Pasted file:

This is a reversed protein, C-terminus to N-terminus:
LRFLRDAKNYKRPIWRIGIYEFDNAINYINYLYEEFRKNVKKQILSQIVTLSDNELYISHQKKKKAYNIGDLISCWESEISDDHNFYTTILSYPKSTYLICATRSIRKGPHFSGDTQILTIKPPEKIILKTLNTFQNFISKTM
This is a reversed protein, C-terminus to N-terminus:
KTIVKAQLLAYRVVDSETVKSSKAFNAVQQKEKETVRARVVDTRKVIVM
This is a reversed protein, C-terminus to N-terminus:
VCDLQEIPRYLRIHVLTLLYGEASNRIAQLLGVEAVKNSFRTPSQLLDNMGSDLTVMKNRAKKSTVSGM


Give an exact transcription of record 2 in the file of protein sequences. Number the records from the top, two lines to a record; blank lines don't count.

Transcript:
This is a reversed protein, C-terminus to N-terminus:
KTIVKAQLLAYRVVDSETVKSSKAFNAVQQKEKETVRARVVDTRKVIVM